Reading – O Canada!

Let me tell you a little about my awesome country …

Did you know that Canada is the second largest country in the world? The only country larger is Russia (unless you’re looking at an American map – sometimes they try to make their country look bigger than Canada!)! The population of Canada is 33 million. That’s a small population for such a large country. Most people – 90% of Canadians – live within 200 km of the American border. Large parts of the country, especially in the north, are uninhabited. The southernmost point in Canada is just south of the northern Californian border! It’s called Point Pelee and it juts out into Lake Erie (one of the five Great Lakes that separate Ontario from the U.S.).

Our national anthem is O Canada!


People think Canada is cold all year round. It is cold – in the winter. In the summer it actually gets quite warm! We can go from 30 degrees Celsius in the summer to -30 degrees Celsius in the winter. We get all four seasons: winter, spring, summer and fall. Unfortunately, winter is the longest season – it begins in later November or early December and continues until March, sometimes even April!

The symbol on our flag is the maple leaf (the leaf of the maple tree). The maple leaf has been a symbol of Canada ever since the first Europeans settled here. The maple tree grows all over Canada, and Native Americans learned how to harvest the sap every spring and showed the European settlers how to do it. Have you ever tried maple syrup (the sap from the maple tree)? It is so delicious! I love maple syrup on pancakes, Tim Horton’s maple donuts, and especially maple sugar candies!

Native Americans are the people who lived here before the Europeans arrived. They are native or indigenous to the Americas. Sometimes they are called Indians, Aboriginals, or First Nations people. Most indigenous people in Canada prefer to be called First Nations. They are different from the Inuit (Eskimos) who live in the northern part of the country.

Canadian towns and cities are often named after British places or people (Richmond, Victoria, Newmarket, Stratford, Churchill), European cities (London, Waterloo, Paris – yes, there is a Paris, Canada!) or are Native American words (Petawawa, Kapuskasing, Toronto, Ottawa). We also have some very unique place names: Moose Jaw, Yellowknife, Snowball, Medicine Hat, Red Deer, and Whitehorse, to name a few! There used to be a city called Berlin, but its name was changed to Kitchener after the First World War.

Most people think Toronto is the capital city of Canada, but the capital is actually Ottawa! It is named after the Odawa people who were Algonquian Indians and lived in the area. It is said to mean ‘traders.’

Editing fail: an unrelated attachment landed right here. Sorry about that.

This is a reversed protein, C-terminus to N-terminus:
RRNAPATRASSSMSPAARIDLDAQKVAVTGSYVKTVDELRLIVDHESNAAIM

Canada is also a native word – it was the Huron-Iroquois (a native tribe) word for village or settlement. This was the subject of a “Heritage Moments” commercial that was on TV a few years ago. It shows the French explorer Jacques Cartier meeting the natives in 1534:


We have two national sports – lacrosse and hockey! Lacrosse was once a popular sport played by Native Americans (though it had a deeply spiritual significance). However, hockey is by far the most popular sport in the country. Since1859, lacrosse had been our official national sport – but the government changed that in 1994, declaring hockey as our national winter sport and lacrosse our national summer sport!

There are 10 provinces (like a state) and 3 territories. Provinces each have their own independent governments; the territories used to be administered directly by the Canadian government, but they are now becoming much more independent. The 3 territories – Yukon, Northwest Territories and Nunavut – are in the northern part of the country. They cover 40% of the entire country, but have only 3% of the total population of Canada.

The easternmost provinces – New Brunswick, Newfoundland & Labrador, Nova Scotia, and P.E.I. (Prince Edward Island) – are called The Maritimes. The provinces in the middle and in the west – Manitoba, Saskatchewan, and Alberta – are called The Prairies.

We don’t really have any national cuisine – we’ll eat anything! Canadians love food from around the world – Italian, Chinese, Japanese, Indian – and we love to drink beer! If you come to Canada you must try: Tim Horton’s coffee, a beaver tail (no, not an actual beaver tail; it’s a dessert!) and poutine (a concoction that originated in Quebec and consists of french fries, gravy and cheese curds!).

There is truly no other country like Canada in the world!

3 Comments on Reading – O Canada!

  1. Theresa
    May 7, 2012 at 7:13 am (4 years ago)

    Hi there Melanie,

    I teach English in Italy. I stumbled on your website doing some research and I love it! Thanks for all the great tips!

    One question: Do you have a few book titles for me to recommend to a student? He’s a pre-intermediate level and wants to practice reading and comprehension. Nothing too complex or abstract. If you had any novels in mind, I’d appreciate the tips!

    Thanks so much!

    • Melanie
      May 7, 2012 at 7:31 pm (4 years ago)

      Hi, Theresa!

      It’s nice to meet you! I’m happy to hear that my website is useful to you.

      It’s difficult trying to find reading material for pre-intermediate students! Have you tried any of the Penguin Readers?

      He might enjoy reading some of those!

      All the best,
      = )

  2. Ravindu
    September 9, 2012 at 1:30 pm (3 years ago)

    I am a teacher from Sri lanka. I was very happy to see your English lessons. I learnt a lot from it. Thank you so much for helping the needy.


Leave a Reply

Your email address will not be published. Required fields are marked *

Comment *